SKAN 4.0 introduces a new value which is set along with the conversion value in the advertiser app named the ‘coarse value’. This coarse value can be set to one of three possible values (we’ll use “a”,”b”, and “c” in this blog) and is included in postbacks in place of the conversion value when the crowd anonymity tier restricts the conversion value. In other words, when the attribution volume is too low to allow the conversion value to be shared, the coarse value will be included in its place. Note that the coarse value and conversion value are mutually exclusive; the coarse value cannot be used in tandem with the conversion value in terms of the conversion model.
How the tier of crowd anonymity impacts each hierarchical value in the postback:
|Crowd anonymity tier||Source identifier “1234”||Coarse value “b”||Conversion value “32”|
|Low||0034 (digits 2-1)||(excluded)||(excluded)|
|Medium||0234 (digits 3-1)||b||(excluded)|
|High||1234 (all 4 digits)||(excluded)||32|
As of SKAN 4.0, up to 3 postbacks are delivered and bucketed by time of conversion with a maximum window of 35 days since install. This is a great innovation! The time buckets are: 0-2 days, 3-7 days, and 8-35 days. In short, the last conversion to take place within a given time bucket is sent at the end of the window. This is a departure from the concept of the 24 hour timer, and it means:
- The SDK does not have to attempt to “keep the 24 hour window open” using valuable bits.
- It may no longer be necessary to allocate bits to time windows as the postback will reflect the time window, and the conversion value itself will only be available during the 0-2 day window.
In the current implementation support for SKAdNetwork within Kochava, the Conversion Bit Modeler has been built to make up for current SKAdNetwork limitations and as a result – used valuable conversion bits. Using these new capabilities in 4.0 means that more bits can be used moving forward for optimization.
Install vs Re-engagement
Additionally, Apple stated the conversion value itself will only be available within the initial 0-2 day postback. The 3-7 and 8-35 day postbacks do not include the conversion value and instead include only the coarse value. Apple’s intent is that the 3+ day postbacks are used primarily for re-engagement. Interestingly, this suggests that the more granular conversion value is lost after the first 2 days with the trade off being that a coarse value is available up to 35 days later. It also may impact the landscape of conversion models if a conversion model is only good for day 0-2.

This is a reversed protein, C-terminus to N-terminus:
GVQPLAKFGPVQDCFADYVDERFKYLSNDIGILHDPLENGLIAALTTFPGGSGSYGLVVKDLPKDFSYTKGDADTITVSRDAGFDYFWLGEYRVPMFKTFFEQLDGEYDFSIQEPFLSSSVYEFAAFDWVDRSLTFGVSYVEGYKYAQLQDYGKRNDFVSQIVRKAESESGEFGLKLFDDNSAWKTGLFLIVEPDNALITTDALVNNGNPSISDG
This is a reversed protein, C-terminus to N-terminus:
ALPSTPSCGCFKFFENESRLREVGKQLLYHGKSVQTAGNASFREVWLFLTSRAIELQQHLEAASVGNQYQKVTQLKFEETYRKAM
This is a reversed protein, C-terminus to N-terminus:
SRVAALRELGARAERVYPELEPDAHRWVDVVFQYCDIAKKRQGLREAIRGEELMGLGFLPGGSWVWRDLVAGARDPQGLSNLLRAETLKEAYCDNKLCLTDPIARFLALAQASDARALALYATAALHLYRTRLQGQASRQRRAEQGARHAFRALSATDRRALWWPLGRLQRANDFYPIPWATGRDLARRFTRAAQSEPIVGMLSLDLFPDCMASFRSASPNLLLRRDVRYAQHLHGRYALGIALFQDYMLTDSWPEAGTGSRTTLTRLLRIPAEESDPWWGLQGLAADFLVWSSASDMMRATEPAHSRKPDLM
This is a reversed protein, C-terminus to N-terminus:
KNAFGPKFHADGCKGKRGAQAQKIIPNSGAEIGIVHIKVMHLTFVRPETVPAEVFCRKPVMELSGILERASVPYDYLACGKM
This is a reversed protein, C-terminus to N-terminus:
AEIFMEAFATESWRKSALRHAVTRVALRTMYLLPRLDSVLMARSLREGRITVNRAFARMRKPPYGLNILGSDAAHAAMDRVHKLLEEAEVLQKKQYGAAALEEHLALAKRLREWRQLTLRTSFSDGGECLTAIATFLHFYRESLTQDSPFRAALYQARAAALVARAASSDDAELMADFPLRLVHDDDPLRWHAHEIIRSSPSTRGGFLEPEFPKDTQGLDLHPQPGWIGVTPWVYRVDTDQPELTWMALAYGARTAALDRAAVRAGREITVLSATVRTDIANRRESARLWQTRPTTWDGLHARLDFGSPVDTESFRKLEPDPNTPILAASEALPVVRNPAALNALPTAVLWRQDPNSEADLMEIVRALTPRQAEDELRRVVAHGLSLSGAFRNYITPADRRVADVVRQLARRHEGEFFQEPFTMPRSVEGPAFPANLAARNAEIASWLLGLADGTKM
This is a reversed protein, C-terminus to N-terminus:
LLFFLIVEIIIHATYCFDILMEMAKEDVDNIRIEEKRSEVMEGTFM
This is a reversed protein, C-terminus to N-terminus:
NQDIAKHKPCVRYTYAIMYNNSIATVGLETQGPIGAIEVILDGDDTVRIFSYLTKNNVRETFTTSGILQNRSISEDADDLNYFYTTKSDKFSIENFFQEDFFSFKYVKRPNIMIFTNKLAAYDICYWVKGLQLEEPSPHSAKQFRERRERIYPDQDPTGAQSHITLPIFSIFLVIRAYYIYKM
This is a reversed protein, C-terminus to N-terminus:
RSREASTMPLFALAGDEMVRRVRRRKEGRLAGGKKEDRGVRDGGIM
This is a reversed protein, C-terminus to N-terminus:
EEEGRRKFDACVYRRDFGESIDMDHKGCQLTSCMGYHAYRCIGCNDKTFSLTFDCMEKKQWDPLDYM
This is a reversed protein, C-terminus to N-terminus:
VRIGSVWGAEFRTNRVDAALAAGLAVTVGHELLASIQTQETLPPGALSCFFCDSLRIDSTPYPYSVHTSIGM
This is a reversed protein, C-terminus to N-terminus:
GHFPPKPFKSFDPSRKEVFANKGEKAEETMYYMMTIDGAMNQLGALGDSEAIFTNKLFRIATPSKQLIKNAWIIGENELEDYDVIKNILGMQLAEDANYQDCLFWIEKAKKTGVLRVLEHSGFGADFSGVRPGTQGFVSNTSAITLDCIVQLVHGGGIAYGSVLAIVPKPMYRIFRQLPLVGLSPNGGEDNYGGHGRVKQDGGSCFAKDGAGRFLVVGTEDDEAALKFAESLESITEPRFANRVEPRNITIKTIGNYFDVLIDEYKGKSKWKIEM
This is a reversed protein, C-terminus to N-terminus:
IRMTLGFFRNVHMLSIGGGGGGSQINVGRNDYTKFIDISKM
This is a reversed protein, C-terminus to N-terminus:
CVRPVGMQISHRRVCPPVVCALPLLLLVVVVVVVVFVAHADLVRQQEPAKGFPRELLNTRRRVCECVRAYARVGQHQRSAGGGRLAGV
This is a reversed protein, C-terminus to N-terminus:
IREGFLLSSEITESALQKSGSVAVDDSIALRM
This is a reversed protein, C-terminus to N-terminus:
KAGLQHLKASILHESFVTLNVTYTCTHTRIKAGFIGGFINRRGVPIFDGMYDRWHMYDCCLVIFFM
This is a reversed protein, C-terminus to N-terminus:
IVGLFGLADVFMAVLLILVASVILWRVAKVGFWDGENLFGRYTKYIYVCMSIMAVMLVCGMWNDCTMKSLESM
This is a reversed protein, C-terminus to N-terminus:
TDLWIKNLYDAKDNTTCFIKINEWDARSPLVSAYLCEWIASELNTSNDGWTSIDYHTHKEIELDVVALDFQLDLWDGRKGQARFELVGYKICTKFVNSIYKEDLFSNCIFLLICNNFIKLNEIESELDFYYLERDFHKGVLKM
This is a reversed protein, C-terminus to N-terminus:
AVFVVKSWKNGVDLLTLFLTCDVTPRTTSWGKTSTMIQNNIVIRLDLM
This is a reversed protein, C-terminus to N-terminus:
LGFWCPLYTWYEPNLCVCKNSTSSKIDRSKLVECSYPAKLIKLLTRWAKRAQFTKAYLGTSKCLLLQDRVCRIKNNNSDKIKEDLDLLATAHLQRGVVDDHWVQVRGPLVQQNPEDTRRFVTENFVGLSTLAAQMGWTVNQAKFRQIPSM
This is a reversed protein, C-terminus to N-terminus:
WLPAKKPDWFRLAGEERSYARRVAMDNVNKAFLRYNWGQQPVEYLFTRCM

Note: It was mentioned that the conversion value may increase or decrease with SKAN 4.0, which suggests that the conversion value will not have to increase with each call. However, Apple did not elaborate on this.
How the days since install will determine whether the coarse value or conversion value is included in the postback:
|Day Since Install||Coarse value “b”||Conversion value “32”|
In short, this is URL link-based attribution. It’s certainly not as robust as something like the Google install referrer, but it should be thought of in a similar manner as it allows for an install to be attributed (albeit anonymously) to a URL-based link. The ad network is responsible for generating this URL-based link, which is specific to an ad impression, in a SKAdNetwork-compliant manner and then providing it to the publisher app. From there, the rest of the flow works as it does today.
There are plenty of steps required for the ad network to generate the link, but they won’t be covered here. The burden in implementing web-to-app attribution is placed almost solely on the shoulders of the advertising network. The publisher app needs only to embed the resulting link provided by the ad network, and the SDK (advertiser app) continues to implement standard SKAdNetwork API calls.
Apple added a variety of new testing tooling to help facilitate SKAdNetwork testing, which is going to be a big help for developers. Historically, this has been a significant pain point as the developer was forced to largely re-create the entire publisher to advertiser app flow in order to test anything.
While this year’s WWDC announcements didn’t change the game as much as some had predicted, it’s clear that Apple and much of the industries are moving toward expanding privacy-first features. Kochava will support these new features to ensure that our customers don’t miss any opportunity to leverage and can maximize focus on growth.
It’s important for developers and UA managers to stay informed about these changes, so be sure to sign up for our newsletter, where we will discuss these developments and more from last year, this year, and many years to come.